[FORUM]Blogs: a media alternativeOn July 26, an experiment was tried at the 2004 U.S. Democratic National Convention held in the Fleet Center in Boston. In this place where the Democrats gathered to nominate their party’s candidates for president and vice president, 35 Internet users who were not professional journalists were given press permits by the party to cover the convention and post their report on their personal Web logs, or “blogs.”
The Democrats gained from allowing this new form of coverage and they knew it. The bloggers were even given a designated space where they could interview star politicians.
Blogs, those individual spaces on the Internet that portal Web sites offer at no cost, are changing the way individuals communicate with the world. Blogs are magical tools that allow Internet users to interact far more freely with others than on individual Web sites. The blogger can write freely about his or her experiences or particular field of specialty and post pictures, videos and other forms of expression.
Whenever a new message is posted, the main Web site to which the blog belongs advertises this fact. When other bloggers leave comments on your blog, all you has to do is click on that person’s name to move to that person’s own blog. Bloggers can designate special “buddies” and receive automatic notices of any changes in their buddies’ blogs. The bloggers can even copy articles and pictures from other blogs and paste them in their own blogs. A completely new form of human relationship is taking place in cyber world.
People who share the same interests can become friends and share sources of information with one another through blogs. Blogs can also provide means of entertainment. The trend among Korean blogs is to post many pictures. There is no better way than blogs for an ordinary person to let the rest of the world know that he or she exists. It is estimated that there are already over 20 million blogs here.
The power of blogging is in its ability to convey the emotions of the blogger to other people. While the anonymity of the Internet usually means that there are always rude people, blogs are more or less traceable and so ensure that people are responsible for what they post. Blogs are the Internet with a human face. The more honest and open a blog is, the more popular it seems to be.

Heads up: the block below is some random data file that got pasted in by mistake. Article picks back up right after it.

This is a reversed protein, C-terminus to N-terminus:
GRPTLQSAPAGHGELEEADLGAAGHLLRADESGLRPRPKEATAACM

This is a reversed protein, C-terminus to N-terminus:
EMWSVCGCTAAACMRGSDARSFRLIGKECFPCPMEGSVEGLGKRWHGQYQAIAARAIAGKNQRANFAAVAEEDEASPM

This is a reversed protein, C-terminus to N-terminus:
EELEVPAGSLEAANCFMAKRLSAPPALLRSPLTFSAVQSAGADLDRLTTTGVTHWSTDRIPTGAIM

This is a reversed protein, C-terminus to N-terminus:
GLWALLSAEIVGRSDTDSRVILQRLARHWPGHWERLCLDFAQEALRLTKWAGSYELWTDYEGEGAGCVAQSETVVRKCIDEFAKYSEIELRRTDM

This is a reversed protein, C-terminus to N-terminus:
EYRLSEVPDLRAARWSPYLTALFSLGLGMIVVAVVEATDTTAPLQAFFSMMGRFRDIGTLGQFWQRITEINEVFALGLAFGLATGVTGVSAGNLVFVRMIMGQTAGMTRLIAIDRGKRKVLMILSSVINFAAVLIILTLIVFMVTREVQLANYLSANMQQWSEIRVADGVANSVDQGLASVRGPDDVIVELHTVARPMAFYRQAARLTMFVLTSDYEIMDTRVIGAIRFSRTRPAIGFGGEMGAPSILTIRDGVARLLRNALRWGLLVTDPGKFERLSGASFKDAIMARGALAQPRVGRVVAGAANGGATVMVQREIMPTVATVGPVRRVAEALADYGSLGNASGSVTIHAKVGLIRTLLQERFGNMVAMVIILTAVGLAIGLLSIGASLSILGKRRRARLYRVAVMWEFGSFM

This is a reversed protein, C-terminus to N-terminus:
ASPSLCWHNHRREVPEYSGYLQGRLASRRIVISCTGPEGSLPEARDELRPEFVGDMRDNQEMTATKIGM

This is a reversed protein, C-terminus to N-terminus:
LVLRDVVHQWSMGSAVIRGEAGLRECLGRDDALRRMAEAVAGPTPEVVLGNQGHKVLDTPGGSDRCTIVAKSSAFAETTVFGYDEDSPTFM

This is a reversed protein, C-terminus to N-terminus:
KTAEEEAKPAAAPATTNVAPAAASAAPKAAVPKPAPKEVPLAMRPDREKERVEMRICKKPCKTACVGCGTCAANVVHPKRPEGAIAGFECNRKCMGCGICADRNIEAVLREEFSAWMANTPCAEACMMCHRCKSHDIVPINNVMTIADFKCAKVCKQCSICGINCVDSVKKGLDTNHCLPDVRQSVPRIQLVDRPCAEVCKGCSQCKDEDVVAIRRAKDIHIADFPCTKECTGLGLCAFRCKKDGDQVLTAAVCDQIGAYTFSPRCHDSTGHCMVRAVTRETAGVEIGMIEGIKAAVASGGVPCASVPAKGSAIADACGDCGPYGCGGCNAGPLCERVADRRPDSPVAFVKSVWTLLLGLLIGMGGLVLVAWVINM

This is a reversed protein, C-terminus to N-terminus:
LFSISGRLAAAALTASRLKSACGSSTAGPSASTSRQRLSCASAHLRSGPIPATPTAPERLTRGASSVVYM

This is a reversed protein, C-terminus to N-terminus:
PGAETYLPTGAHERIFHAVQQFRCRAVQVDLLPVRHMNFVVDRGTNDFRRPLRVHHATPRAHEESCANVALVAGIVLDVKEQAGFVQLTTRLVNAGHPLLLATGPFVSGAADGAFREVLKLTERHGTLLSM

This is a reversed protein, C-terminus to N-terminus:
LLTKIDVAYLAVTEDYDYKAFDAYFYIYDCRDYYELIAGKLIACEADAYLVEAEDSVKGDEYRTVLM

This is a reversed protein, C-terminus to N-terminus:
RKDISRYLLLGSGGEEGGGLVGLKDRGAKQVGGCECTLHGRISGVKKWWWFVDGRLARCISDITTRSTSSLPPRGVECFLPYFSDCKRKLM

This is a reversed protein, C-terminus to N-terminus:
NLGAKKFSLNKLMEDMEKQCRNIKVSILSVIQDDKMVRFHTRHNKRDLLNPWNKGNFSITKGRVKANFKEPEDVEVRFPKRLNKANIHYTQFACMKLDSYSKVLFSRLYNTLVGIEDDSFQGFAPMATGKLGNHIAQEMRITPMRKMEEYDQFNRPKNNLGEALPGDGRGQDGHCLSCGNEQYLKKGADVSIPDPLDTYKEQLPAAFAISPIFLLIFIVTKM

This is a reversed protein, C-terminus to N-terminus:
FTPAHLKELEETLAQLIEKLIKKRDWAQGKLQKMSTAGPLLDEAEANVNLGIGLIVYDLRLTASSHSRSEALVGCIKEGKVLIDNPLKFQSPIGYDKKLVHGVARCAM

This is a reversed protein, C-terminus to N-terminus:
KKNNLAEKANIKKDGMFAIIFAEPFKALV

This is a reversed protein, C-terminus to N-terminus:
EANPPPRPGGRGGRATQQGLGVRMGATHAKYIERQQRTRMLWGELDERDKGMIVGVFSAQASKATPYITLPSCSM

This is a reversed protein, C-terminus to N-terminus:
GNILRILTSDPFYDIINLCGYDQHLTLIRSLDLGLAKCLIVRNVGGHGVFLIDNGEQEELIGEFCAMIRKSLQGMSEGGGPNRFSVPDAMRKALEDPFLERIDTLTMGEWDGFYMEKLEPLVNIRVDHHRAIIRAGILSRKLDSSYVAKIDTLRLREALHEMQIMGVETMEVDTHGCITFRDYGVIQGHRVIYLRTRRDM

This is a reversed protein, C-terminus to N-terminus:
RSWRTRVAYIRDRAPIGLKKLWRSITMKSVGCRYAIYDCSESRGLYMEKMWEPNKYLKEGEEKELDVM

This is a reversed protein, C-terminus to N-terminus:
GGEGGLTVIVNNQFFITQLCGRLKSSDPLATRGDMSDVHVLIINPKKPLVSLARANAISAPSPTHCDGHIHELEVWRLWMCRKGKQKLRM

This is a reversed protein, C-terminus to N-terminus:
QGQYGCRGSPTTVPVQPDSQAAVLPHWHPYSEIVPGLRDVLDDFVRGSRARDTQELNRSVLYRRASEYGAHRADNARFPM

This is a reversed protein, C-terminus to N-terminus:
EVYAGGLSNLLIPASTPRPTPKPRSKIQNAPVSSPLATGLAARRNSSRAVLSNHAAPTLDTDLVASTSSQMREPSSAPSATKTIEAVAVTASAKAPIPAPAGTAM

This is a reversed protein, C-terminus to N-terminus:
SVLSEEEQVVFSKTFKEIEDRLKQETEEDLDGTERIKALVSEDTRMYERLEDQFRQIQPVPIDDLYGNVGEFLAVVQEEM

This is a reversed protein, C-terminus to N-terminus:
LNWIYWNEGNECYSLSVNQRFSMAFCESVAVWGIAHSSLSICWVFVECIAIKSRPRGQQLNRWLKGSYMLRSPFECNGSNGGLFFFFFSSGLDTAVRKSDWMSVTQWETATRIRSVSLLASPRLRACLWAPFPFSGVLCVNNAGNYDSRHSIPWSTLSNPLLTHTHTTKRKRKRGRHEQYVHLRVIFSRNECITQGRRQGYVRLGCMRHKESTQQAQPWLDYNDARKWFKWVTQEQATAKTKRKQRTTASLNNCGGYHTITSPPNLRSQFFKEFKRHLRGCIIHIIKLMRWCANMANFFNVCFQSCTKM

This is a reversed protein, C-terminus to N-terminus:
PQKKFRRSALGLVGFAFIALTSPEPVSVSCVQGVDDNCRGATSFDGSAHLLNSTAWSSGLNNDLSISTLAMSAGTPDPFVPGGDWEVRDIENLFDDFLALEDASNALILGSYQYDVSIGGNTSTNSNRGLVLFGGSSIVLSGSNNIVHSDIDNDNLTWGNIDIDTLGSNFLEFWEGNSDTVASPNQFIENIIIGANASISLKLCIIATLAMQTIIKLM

Recently, a message posted by a father in his journal about raising his new baby drew a lot of attention. The message was about the 100 things he wanted to do for his baby daughter. Celebrities and politicians have also taken advantage of the fact that when stories on their lives or photos are posted, hundreds of fans leave comments on their blogs. It would be a good idea for the JoongAng Ilbo to use the blog to promote a “We Start” campaign to help children from impoverished families and expand its volunteer network.
Now the numerous postings on blogs are being considered by many people a legitimate source of news. The Baghdad Blog by Salam Pax, conveying a first-person narrative of the war in Iraq, is a famous example.
Some experts are even predicting that the blog will replace the conventional media in the influence it wields in the news market. Blogs are starting to look like a challenge to the conventional media.
Dave Weiner, creator of one of the best-known blogs in the United States, made a public challenge to the chief executive office of the Internet edition of the New York Times. He claimed that by the year 2007, more searches would be made on Google for his blogs than for New York Times articles. The wrestling match between the media and the blog is as exciting as anything we could hope to see in the Olympics.
* The writer is a deputy managing editor for digital news of the JoongAng Ilbo.
by Kim Il